Monday, 22 June 2015

Writing Actions Lines and Stage Directions

I think it’s become a bit of a given that someone describing the dream they had last night is intrinsically boring. Dreams feels so real and personal. But there is wide acceptance that you just can't convey that in a satisfactory way.

Stage directions can sometimes feel like trying to describe your dream – and about as pointless, given that anyone reading a script, from actors to producers to commissioners, notoriously don’t bother to read stage directions.

How should we approach actions lines?

Exactly the same way as you’d approach dialogue. Allow me to explain.

Treat Stage Directions Like Dialogue
I don’t mean that you should use the directions as your voice or monologue to the reader. That’s cheating. Especially when you convey something that isn’t visible on the screen, or said in dialogue.
Eg. TOM turns to his most hated younger brother, JOHN. He’s never forgiven him for being so selfish that he drove their mother away.
Maybe in the first page of a pilot script, you might get to do a tiny bit of that, just to establish who’s who so they don't have to refer back to a pitch document. You might get away with:
Eg. TOM turns to JOHN, his younger brother.
All the other stuff needs to be conveyed in dialogue, tone, story, body language, and/or props. The action lines are not a shortcut. They are setting the scene and describing action. But where you stop?


Frequently earlier than you think. It is easy to write seven lines of continuous action in one dense paragraph. When you have one of those, you should be every bit as worried as if you’ve just written a character one dense seven line speech. Are you sure you want to do that?

People don’t speak uninterrupted that long very often. And even if they do, you want to be very careful about writing a speech that way. The old ‘start later’ or ‘finish earlier’ rule applies. It’s why every movie set in a high school or college, has a classroom scenes which starts with the teacher talking for five seconds before bell rings.

On the rare occasion a scene starts with a class starting, it turns into a dialogue, not a monologue, fairly quickly. Or the scene is totally derailed in some other way.

In the same way, you need to think twice, even three times, before big blocks of uninterrupted action, especially in a sitcom which is normally a talkie format. The expectations of tempo are completely different from movies.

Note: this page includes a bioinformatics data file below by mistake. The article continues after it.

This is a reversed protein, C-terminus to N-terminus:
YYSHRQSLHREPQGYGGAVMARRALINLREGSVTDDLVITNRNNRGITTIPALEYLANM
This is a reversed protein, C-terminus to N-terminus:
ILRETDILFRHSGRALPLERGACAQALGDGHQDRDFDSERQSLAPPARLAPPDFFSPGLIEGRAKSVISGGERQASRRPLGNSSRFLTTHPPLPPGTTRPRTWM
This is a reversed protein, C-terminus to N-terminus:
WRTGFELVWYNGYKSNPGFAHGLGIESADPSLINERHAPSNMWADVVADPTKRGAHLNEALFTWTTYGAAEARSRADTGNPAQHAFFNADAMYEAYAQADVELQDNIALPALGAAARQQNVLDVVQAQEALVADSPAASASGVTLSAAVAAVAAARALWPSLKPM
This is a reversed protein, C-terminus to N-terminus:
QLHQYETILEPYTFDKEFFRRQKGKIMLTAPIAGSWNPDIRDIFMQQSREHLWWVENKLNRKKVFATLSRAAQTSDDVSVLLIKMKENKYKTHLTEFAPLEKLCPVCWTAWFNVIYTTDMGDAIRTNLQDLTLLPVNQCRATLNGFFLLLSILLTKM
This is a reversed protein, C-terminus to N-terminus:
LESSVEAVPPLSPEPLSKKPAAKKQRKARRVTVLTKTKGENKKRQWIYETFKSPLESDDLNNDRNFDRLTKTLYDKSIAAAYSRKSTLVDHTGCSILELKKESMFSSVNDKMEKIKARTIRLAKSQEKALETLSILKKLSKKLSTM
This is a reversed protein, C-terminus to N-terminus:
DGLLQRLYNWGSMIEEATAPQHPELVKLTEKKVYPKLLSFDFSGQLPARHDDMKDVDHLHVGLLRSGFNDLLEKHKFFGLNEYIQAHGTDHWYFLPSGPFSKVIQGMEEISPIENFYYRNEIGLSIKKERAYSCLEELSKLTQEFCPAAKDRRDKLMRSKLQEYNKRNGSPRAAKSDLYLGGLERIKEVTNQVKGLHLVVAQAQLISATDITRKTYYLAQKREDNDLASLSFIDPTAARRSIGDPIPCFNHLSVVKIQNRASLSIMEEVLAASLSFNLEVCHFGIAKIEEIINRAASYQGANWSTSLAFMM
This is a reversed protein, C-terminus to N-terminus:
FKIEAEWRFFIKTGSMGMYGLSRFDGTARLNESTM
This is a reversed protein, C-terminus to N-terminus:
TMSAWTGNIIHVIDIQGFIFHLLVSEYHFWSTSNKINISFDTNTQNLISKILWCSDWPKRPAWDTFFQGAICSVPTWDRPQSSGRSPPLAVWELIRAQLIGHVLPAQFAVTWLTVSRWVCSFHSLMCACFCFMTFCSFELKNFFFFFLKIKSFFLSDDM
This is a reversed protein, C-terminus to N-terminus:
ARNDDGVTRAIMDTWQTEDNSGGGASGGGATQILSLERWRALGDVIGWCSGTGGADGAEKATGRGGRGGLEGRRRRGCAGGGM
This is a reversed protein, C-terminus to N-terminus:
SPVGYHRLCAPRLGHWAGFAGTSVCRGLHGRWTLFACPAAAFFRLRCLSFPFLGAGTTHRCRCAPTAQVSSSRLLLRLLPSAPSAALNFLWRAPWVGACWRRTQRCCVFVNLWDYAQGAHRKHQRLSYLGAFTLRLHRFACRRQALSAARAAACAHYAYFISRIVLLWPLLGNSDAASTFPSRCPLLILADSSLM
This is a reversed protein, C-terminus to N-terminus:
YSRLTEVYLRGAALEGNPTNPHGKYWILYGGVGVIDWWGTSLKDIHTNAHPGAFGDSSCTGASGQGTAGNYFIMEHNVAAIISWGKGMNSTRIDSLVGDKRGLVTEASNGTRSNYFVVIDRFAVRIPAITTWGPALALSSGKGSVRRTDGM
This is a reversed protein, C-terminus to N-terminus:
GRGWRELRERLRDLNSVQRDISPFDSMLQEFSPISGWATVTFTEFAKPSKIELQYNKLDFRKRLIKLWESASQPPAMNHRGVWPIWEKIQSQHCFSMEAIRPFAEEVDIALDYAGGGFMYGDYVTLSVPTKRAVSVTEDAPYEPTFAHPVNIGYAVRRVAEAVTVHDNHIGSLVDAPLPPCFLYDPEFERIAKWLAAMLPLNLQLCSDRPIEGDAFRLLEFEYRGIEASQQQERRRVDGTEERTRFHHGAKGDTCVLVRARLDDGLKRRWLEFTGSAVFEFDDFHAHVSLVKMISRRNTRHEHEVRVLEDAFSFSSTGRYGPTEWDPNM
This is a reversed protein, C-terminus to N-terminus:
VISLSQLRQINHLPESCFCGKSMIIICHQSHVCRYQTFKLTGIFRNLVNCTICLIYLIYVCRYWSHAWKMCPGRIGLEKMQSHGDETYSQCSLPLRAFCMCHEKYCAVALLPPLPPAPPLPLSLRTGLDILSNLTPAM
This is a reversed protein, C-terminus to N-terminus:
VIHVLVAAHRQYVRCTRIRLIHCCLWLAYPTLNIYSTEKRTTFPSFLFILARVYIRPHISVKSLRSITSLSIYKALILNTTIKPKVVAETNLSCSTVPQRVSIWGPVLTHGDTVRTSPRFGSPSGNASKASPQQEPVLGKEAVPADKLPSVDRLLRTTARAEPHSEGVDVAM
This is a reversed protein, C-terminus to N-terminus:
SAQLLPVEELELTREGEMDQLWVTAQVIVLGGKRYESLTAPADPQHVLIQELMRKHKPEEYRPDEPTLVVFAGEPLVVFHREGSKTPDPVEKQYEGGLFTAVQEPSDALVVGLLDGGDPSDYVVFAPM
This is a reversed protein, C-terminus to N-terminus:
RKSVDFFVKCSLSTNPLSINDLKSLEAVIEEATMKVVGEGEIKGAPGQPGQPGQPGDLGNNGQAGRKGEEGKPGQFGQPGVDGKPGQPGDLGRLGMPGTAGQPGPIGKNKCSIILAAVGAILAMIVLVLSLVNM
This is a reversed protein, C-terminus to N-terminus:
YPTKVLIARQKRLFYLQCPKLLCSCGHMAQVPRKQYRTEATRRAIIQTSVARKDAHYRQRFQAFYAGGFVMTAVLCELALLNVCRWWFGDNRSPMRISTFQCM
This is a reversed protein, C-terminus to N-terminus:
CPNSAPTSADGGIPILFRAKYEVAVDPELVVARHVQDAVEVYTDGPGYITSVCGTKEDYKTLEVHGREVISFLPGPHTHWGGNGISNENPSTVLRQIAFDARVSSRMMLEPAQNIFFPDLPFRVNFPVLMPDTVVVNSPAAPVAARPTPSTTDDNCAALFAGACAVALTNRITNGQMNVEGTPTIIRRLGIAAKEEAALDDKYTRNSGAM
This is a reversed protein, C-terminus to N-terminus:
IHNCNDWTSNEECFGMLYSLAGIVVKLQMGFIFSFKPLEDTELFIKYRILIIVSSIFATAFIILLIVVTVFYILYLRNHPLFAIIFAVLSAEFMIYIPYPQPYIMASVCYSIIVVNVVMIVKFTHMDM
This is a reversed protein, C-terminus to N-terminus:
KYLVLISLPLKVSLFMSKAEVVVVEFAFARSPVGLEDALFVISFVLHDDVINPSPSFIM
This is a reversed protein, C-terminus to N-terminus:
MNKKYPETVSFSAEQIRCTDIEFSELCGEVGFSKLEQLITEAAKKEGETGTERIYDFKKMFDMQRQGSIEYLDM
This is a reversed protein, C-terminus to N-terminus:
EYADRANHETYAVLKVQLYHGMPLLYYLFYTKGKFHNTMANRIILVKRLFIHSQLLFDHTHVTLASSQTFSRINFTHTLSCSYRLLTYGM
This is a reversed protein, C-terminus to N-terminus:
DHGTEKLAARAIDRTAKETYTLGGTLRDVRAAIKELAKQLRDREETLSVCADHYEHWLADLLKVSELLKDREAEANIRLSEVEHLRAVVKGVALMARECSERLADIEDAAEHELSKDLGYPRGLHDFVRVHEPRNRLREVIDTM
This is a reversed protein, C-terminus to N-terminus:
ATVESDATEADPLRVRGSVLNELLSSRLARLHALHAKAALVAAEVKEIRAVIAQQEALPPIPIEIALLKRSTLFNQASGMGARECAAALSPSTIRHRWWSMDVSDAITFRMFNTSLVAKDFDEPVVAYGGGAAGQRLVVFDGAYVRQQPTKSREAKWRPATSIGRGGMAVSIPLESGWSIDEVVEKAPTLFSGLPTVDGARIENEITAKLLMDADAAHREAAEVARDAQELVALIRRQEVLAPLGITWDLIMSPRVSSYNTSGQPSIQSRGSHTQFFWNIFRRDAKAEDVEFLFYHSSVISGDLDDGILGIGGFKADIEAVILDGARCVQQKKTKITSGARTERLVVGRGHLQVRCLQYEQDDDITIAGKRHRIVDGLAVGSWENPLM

The laws of writing dialogue apply. Do I need to say this here? Do I need to say this now? Could I say this more concisely?

Setting the Scene
The most obvious place to fall into this trap is the first page or two of a pilot script in which you’re setting a scene. Maybe you’re describing the diner or office where our characters are going to be spending the next seven years, all being well. Fine. We don’t need all the details now. The show will not ride or fall on how well you’ve described the background.

The characters are the key. Get them on. Get them talking – and give us the minimum amount of information so that we can follow what’s happening and who these people are.

If your character is a waitress who thinks she’s too good for the grim diner she’s working in, describe the diner in a line (eg. A diner in serious need of redecoration). Describe the waitress in a line (eg. VERONICA looks immaculate, her hair perfect and her apron spotless). And get her talking – and the mismatch between her surroundings and her appearance will be explained. We'll get hooked onto the character, and in time, you can tell us all about the jukebox or coffee machine, when it's relevant.

How much information is ‘the minimum amount’? I would argue it’s different in a movie script from sitcom scripts. In movies, you can build slowly, introduce a location, a texture and tone before anyone’s said anything. You might not have a line of dialogue for a few minutes. Fine. A bit of mystery is okay. Things can be unexplained. The viewer can be intrigued. They’re not going to walk out in the first ten minutes. You get that free pass at the start in movies.

In a sitcom, especially a studio sitcom, you need to get the funny people on fast. And you need to explain your situation and set-up so the audience is not confused. Because, as I say many times on this blog, confusion is the enemy of comedy. But any scene description that can be deferred probably should be.

Alright, Break It Up
Sometimes you’re stuck with needing to have seven or eight lines of action. In that case, look for ways to break it up into more manageable chunks so that it doesn’t look too uninviting. Normally, I try not to have more than three lines of action without a line break or a new paragraph. You might also be able to have a single line of action – especially if it’s action is a physical joke, or a single thought. Which is why I wrote 'Somewhere' above as a single line. To break it up as well as land a joke, albeit not a very good one.

In short, make sure that every line of action needs to be where it is, so that the script is as inviting to read as possible. And as easy to finish once they’ve started.

Even then, some people still won’t read all the action. And that’s fine. But if, after three pages, they’ve already decided they love your script (as they well might if you’ve got a strong start), you’re literally in business.

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